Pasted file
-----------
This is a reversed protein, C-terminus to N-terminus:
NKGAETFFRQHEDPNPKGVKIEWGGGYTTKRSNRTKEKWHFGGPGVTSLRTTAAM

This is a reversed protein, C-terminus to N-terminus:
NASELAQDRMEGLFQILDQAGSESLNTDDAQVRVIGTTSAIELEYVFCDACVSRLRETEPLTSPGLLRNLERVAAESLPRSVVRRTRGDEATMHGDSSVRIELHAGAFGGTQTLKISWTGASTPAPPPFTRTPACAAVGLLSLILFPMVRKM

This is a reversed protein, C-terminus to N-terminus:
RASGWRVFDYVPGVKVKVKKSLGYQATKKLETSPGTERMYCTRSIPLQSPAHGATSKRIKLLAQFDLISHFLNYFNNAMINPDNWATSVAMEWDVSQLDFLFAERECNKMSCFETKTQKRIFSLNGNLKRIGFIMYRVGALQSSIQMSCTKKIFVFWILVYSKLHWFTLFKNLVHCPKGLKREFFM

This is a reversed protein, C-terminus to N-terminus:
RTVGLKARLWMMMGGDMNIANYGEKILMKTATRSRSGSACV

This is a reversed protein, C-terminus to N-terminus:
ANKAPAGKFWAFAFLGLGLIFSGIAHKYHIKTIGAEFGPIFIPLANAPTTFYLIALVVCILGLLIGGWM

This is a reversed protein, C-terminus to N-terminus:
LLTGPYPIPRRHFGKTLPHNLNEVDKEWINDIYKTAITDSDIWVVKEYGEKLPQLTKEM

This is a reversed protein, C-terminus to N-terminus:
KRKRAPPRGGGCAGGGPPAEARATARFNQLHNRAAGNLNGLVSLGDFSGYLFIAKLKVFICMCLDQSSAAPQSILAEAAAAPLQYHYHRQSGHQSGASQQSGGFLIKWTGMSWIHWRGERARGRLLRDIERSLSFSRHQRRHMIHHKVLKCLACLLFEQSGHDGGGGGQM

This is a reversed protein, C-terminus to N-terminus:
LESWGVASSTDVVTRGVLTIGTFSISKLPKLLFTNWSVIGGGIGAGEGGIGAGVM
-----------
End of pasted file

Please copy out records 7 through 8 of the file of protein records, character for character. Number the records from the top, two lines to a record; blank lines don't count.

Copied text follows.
This is a reversed protein, C-terminus to N-terminus:
KRKRAPPRGGGCAGGGPPAEARATARFNQLHNRAAGNLNGLVSLGDFSGYLFIAKLKVFICMCLDQSSAAPQSILAEAAAAPLQYHYHRQSGHQSGASQQSGGFLIKWTGMSWIHWRGERARGRLLRDIERSLSFSRHQRRHMIHHKVLKCLACLLFEQSGHDGGGGGQM

This is a reversed protein, C-terminus to N-terminus:
LESWGVASSTDVVTRGVLTIGTFSISKLPKLLFTNWSVIGGGIGAGEGGIGAGVM